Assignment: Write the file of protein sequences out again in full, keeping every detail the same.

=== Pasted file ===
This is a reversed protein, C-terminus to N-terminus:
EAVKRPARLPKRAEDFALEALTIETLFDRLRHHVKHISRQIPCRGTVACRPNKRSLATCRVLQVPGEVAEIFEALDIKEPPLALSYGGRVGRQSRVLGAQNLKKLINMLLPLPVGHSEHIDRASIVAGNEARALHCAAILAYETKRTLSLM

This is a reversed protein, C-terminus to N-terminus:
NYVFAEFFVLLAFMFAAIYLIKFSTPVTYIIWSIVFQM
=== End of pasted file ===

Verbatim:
This is a reversed protein, C-terminus to N-terminus:
EAVKRPARLPKRAEDFALEALTIETLFDRLRHHVKHISRQIPCRGTVACRPNKRSLATCRVLQVPGEVAEIFEALDIKEPPLALSYGGRVGRQSRVLGAQNLKKLINMLLPLPVGHSEHIDRASIVAGNEARALHCAAILAYETKRTLSLM

This is a reversed protein, C-terminus to N-terminus:
NYVFAEFFVLLAFMFAAIYLIKFSTPVTYIIWSIVFQM